Through this blog, I will show you how to create a basic REST API using Node.js and PostgreSQL.

We will additionally be using express and node-postgres. This blog will not use an ORM such as Sequelize, so that we can understand the querying part better.

Our application will simply sign users up and add them to our database.

Creating the project base

In a directory of your choice, generate a bare node project:

npm init -y

Let us now install express:

npm install express

Great, we can now start a basic server. We will create the main app.js file:

const express = require('express');
const app…


Data structures lie at the heart of programming, and often come in handy when you least expect them to. And even when they don’t, you do definitely need them to crack a lot of interviews.

Linked Lists are a commonly occuring data structure, and this blog will help you understand how to implement one using typescript.

We will be looking at singly linked lists in this post.

To keep things interesting, we will use a pretty cool use case. …


Custom hooks are great to add flexibility to your code and reuse logic, with the help of the alreay existing react hooks in a creative way.

Through this blog post we will have a look at how to create custom hooks, and just how flexible we can be with them. To demonstrate this flexibility, we will use a pretty ridiculous use case: a Witcher needing a potion refill to boost his stats.

Creating a local project

Let us create a local react (typescript) project:

yarn create react-app custom-hooks --template typescript

We’ll remove the pre-populated stuff from our App.tsx


Generics definitely seem intimidating to anyone who is not used to them. In this blog post, I will try to make them a little less mysterious, and show how they can be useful by using a more hands-on approach.

You can follow along over at Typescript playground, if you do not have any local environment set up. I would recommend typing along the examples in a separate tab.

The first glimpse

Generics, as the name implies, help us create more reusable chunks of code.

In simple words:
They can help us create well defined classes, interfaces, and functions while still giving us the…


Interfaces might seem like a strange concept to newcomers in programming, and to programmers who have not used interfaces because they were either never too confident about them, or maybe because the tools they have used so far did not rely on using interfaces much.

Well, interfaces should be making your life easier instead of making you stress out! And I am writing this blog to show you exactly why.

We will understand the concept of interfaces, using one of my favourite games: Witcher 3, as the base.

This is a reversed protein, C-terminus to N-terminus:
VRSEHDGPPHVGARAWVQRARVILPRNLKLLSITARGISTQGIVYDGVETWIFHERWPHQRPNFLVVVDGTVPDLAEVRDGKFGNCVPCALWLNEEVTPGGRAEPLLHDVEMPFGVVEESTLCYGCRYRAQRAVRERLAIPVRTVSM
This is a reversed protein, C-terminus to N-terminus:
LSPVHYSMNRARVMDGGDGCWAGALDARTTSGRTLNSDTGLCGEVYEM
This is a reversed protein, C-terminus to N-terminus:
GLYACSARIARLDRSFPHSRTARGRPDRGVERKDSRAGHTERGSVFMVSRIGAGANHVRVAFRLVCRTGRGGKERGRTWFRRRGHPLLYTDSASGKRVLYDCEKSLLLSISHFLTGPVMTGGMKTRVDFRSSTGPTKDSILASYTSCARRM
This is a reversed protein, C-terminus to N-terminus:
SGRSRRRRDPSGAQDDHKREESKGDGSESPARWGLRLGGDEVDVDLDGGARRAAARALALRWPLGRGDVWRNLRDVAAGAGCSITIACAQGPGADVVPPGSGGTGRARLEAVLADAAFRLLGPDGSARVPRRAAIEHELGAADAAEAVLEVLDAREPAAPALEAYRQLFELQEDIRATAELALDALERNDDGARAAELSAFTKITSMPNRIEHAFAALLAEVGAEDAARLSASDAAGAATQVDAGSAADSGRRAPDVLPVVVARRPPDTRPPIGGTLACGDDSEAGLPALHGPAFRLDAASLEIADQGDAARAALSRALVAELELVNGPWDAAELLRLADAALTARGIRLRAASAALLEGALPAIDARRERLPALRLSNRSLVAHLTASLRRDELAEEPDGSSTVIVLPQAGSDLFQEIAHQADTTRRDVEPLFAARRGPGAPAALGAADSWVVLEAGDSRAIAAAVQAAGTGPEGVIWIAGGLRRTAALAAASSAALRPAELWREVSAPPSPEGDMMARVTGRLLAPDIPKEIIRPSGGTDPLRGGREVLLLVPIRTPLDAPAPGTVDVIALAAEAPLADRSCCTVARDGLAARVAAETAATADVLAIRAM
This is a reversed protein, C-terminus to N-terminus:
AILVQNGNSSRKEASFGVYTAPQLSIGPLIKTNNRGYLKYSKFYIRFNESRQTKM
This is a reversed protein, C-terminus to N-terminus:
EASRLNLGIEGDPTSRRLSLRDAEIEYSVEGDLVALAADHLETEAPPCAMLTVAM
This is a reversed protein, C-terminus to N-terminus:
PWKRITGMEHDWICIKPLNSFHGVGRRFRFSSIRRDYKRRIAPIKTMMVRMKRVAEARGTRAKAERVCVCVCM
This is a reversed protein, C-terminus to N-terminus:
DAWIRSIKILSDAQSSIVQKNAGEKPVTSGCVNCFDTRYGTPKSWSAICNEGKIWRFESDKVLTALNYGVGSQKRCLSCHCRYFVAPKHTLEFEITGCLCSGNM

In the game, consider the following two types of characters who often…


This blog is a part of the series — Getting started with React.

In the previous part we discussed about how to make API calls, create mock servers and implement routing for your web application.

In this part, we will understand the significance of storing a central state for your application which you can subscribe to, using react’s Context API.

Storing a central state- the need

In our web applications for this series of blogs so far, we have relied on props to distribute state from a parent component to its children components. …


This blog is part of the series ‘Getting started with React’ .

In the last part, we discussed about lifecycle methods in class based components. So far, we have only talked about APIs and emulated async tasks by using setTimeout( ) or setInterval( ).

In this part, we will create an application where we will mock a login flow and display a page with data about some famous action movie characters, and some famous action movie villains as well.

Let us first start by generating our application base by using create-react-app:

create-react-app heroes

This will create the basic structure of…


This blog is a part of the series ‘Getting started with React’.

In the last part, we covered the core concepts of react to get familiar with how the very basics of a react application work. A brief recap on what we learnt in the previous part:

  • The initial project structure for a react application
  • How our react code is hooked into plain HTML pages
  • What is JSX
  • Basics of using a local state to store our hero profiles
  • Styling our react components using CSS modules and inline styles
  • React fragments and creating iterables
  • Creating a basic functional component
  • Two…


This blog is a part of the series ‘Getting started with React’.

In part 1, we will be covering the core concepts of React.js and gradually building on that knowledge as we progress over the course of other Parts which I will publish following this.

In this Part, we will be creating a simple Superhero application, which can be used to list Superhero profiles and play with Superhero profiles.

*A note for those who are a bit familiar with React.js already: Please note that we will be creating this application in the conventional way using class based and functional components


This post will explain how to implement REST APIs using NodeJS, to execute the basic CRUD operations.

We will also be using ExpressJS along with MongoDB, to create a catalog/list of superheroes.

Let us first use npm init to initialize a package.json file in our project directory.

npm init

You can use the default values for the prompts, or customize them as you like.

Creating the basic Express Server and configuring nodemon

We will be working with Express along with Node to create our APIs. Install it using:

npm install --save express@4.17.1

ExpressJS allows us to enhance our development experience by abstracting a lot of low level coding…

Arun Kant Pant

Building things, breaking things, learning things

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